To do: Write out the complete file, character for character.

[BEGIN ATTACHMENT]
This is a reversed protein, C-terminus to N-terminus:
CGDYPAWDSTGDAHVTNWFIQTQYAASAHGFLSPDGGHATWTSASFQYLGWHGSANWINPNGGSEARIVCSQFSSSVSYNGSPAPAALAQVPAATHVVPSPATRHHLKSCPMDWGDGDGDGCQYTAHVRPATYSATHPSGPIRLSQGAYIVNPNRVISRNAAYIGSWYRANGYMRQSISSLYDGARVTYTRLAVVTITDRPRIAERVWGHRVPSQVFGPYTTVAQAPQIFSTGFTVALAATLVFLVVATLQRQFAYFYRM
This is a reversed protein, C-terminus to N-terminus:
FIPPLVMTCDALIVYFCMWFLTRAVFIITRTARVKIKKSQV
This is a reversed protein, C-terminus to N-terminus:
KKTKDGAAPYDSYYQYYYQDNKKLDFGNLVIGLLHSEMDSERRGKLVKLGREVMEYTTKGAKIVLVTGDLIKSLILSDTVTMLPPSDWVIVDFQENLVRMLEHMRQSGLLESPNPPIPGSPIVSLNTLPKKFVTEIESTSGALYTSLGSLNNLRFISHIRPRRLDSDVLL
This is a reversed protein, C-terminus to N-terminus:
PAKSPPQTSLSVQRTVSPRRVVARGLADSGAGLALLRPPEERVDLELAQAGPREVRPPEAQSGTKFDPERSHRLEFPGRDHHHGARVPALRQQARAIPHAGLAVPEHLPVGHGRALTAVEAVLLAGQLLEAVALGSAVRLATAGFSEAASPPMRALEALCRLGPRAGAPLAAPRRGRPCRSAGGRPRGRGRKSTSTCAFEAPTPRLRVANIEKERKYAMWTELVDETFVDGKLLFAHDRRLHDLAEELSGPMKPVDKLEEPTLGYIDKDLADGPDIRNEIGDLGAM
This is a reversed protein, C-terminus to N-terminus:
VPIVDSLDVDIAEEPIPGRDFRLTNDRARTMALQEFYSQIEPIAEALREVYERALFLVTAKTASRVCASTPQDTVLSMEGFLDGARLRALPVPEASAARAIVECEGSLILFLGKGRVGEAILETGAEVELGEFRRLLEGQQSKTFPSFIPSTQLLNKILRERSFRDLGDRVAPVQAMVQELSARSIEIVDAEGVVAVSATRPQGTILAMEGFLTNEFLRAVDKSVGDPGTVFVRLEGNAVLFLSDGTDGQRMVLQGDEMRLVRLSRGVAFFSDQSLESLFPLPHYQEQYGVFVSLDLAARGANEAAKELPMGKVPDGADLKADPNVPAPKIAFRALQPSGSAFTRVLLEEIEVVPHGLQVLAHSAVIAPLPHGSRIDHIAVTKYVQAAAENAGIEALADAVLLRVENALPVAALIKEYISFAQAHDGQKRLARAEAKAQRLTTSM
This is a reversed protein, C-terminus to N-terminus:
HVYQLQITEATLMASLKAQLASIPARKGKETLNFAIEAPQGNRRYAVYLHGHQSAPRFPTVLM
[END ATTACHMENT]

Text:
This is a reversed protein, C-terminus to N-terminus:
CGDYPAWDSTGDAHVTNWFIQTQYAASAHGFLSPDGGHATWTSASFQYLGWHGSANWINPNGGSEARIVCSQFSSSVSYNGSPAPAALAQVPAATHVVPSPATRHHLKSCPMDWGDGDGDGCQYTAHVRPATYSATHPSGPIRLSQGAYIVNPNRVISRNAAYIGSWYRANGYMRQSISSLYDGARVTYTRLAVVTITDRPRIAERVWGHRVPSQVFGPYTTVAQAPQIFSTGFTVALAATLVFLVVATLQRQFAYFYRM
This is a reversed protein, C-terminus to N-terminus:
FIPPLVMTCDALIVYFCMWFLTRAVFIITRTARVKIKKSQV
This is a reversed protein, C-terminus to N-terminus:
KKTKDGAAPYDSYYQYYYQDNKKLDFGNLVIGLLHSEMDSERRGKLVKLGREVMEYTTKGAKIVLVTGDLIKSLILSDTVTMLPPSDWVIVDFQENLVRMLEHMRQSGLLESPNPPIPGSPIVSLNTLPKKFVTEIESTSGALYTSLGSLNNLRFISHIRPRRLDSDVLL
This is a reversed protein, C-terminus to N-terminus:
PAKSPPQTSLSVQRTVSPRRVVARGLADSGAGLALLRPPEERVDLELAQAGPREVRPPEAQSGTKFDPERSHRLEFPGRDHHHGARVPALRQQARAIPHAGLAVPEHLPVGHGRALTAVEAVLLAGQLLEAVALGSAVRLATAGFSEAASPPMRALEALCRLGPRAGAPLAAPRRGRPCRSAGGRPRGRGRKSTSTCAFEAPTPRLRVANIEKERKYAMWTELVDETFVDGKLLFAHDRRLHDLAEELSGPMKPVDKLEEPTLGYIDKDLADGPDIRNEIGDLGAM
This is a reversed protein, C-terminus to N-terminus:
VPIVDSLDVDIAEEPIPGRDFRLTNDRARTMALQEFYSQIEPIAEALREVYERALFLVTAKTASRVCASTPQDTVLSMEGFLDGARLRALPVPEASAARAIVECEGSLILFLGKGRVGEAILETGAEVELGEFRRLLEGQQSKTFPSFIPSTQLLNKILRERSFRDLGDRVAPVQAMVQELSARSIEIVDAEGVVAVSATRPQGTILAMEGFLTNEFLRAVDKSVGDPGTVFVRLEGNAVLFLSDGTDGQRMVLQGDEMRLVRLSRGVAFFSDQSLESLFPLPHYQEQYGVFVSLDLAARGANEAAKELPMGKVPDGADLKADPNVPAPKIAFRALQPSGSAFTRVLLEEIEVVPHGLQVLAHSAVIAPLPHGSRIDHIAVTKYVQAAAENAGIEALADAVLLRVENALPVAALIKEYISFAQAHDGQKRLARAEAKAQRLTTSM
This is a reversed protein, C-terminus to N-terminus:
HVYQLQITEATLMASLKAQLASIPARKGKETLNFAIEAPQGNRRYAVYLHGHQSAPRFPTVLM